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Plessis Road Twinning and Grade Separation at CN Redditt Subdivision: Design Challenges and Innovative Solutions


The Plessis Road Widening and Grade Separation (Underpass) at CN Redditt Subdivision was considered a Short Term City of Winnipeg (COW) project. Short Term projects have the highest priority for funding and a key driver for this project was the funding contribution by the Building Canada Fund, which was established under the 2007 Federal budget for projects from 2007 to 2014.
The COW awarded the preliminary and detailed design for the Plessis Road widening and grade separation at CN Redditt Subdivision in July 2012 to AECOM Canada Ltd. (AECOM) Construction on the first of five contracts began in summer 2013 and the project was substantially complete on October 3, 2016. Two lanes were opened to traffic in October of 2015 and all remaining lanes were open by September 2016.
The final project upgraded Plessis Road from a two lane undivided, road at‐grade crossing, to a four lane divided grade separated facility. The roadway services an industrial area, including truck traffic from CN’s intermodal facility located south of the project along Plessis Road.
The many challenges for the project included dealing with multiple stakeholders, maintaining rail traffic throughout the duration of the project and meeting a very short design and construction schedule. Major stakeholders in the area consisted of an oil pipeline valve station located on the northeast corner of the project, oil pipelines north of the CN mainline, CN double mainline track, the CN Transcona Maintenance Shops/Yard lead, the Malteurop Plant lead, Manitoba Hydro, MTS and Shaw.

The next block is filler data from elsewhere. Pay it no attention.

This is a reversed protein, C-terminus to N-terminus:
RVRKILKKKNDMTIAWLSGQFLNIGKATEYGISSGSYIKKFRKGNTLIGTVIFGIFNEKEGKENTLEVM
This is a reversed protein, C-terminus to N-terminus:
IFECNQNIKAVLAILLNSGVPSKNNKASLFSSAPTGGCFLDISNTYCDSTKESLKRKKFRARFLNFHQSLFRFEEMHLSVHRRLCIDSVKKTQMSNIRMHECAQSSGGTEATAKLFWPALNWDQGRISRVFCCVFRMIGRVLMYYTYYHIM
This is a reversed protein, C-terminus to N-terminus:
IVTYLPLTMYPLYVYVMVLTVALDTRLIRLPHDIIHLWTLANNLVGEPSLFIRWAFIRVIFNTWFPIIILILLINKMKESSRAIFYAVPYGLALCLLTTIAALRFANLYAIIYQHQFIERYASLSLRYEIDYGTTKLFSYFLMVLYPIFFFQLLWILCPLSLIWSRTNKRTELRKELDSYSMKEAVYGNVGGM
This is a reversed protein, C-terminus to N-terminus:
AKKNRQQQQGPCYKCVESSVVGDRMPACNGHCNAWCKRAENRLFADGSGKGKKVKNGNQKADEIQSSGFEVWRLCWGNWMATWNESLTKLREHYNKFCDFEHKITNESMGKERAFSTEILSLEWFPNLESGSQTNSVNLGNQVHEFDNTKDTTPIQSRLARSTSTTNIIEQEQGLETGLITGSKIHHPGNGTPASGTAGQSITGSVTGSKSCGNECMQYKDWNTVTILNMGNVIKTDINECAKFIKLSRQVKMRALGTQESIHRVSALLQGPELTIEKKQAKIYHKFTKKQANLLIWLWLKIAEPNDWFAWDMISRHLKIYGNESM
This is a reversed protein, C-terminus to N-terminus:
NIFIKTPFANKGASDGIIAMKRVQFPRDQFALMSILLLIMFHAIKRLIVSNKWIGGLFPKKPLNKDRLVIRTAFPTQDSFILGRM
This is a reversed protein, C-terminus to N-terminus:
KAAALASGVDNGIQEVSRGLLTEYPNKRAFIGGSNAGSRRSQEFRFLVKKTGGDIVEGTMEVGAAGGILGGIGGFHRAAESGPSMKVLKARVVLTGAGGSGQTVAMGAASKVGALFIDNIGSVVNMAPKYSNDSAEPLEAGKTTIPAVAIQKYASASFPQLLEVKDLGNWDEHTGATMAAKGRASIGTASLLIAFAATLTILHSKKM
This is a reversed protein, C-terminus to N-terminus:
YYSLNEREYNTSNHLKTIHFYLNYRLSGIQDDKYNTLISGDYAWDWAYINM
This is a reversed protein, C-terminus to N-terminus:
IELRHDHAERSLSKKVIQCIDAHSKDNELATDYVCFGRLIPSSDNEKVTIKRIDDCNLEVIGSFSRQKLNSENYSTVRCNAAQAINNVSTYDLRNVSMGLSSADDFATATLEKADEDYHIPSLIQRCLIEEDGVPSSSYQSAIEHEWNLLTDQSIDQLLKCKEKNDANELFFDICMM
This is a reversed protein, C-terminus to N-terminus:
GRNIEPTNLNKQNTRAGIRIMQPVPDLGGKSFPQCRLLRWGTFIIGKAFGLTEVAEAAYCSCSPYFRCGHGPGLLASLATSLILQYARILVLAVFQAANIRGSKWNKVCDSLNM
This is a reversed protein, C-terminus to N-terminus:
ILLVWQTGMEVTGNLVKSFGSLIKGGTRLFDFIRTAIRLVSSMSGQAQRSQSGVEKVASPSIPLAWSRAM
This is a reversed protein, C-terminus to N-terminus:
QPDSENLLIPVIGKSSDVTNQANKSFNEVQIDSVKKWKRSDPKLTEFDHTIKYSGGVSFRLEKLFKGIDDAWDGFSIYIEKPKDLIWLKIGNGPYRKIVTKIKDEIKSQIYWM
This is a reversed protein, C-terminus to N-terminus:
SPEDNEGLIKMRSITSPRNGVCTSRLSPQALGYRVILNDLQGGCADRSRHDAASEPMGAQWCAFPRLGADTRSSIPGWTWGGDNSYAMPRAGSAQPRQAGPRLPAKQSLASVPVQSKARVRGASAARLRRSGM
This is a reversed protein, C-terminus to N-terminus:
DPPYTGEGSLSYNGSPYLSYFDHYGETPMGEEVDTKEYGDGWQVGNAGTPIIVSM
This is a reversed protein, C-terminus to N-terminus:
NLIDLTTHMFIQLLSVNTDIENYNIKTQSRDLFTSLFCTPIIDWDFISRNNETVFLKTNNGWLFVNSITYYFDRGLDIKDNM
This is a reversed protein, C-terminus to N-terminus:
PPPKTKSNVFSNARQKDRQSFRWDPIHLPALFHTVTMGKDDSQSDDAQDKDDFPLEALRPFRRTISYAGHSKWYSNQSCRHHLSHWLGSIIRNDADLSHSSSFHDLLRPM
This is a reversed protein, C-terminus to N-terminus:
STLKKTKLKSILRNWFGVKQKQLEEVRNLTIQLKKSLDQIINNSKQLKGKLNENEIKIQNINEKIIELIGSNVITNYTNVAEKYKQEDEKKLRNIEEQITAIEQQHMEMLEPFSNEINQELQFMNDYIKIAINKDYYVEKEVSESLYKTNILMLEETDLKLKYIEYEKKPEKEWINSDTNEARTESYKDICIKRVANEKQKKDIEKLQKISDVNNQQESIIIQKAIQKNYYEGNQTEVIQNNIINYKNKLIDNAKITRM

Design challenges included providing clearance between the roadway surface and the underside of the rail bridge, which utilized through‐plate‐girders to achieve the minimal profile required, given that Dugald Road was located 300 m south of the tracks. A major land drainage channel for the COW, located on the south side of Dugald Road, could not be relocated without major cost implications and could not flow into the underpass area. The existing land drainage system was at capacity and the underpass runoff required storage prior to discharging into the existing system.
The end result was the successful completion of the project using alternative solutions from numerous engineering disciplines, with minimal disruption to the stakeholders involved. The increased road and rail traffic experienced the day the first two lanes opened, has proven that the project was required to meet travel demand forecasts.

Conference Paper Details

Session title:
Investing in Road Construction: Building Canada’s Economy
Worms, T.
Construction, Maintenance and operations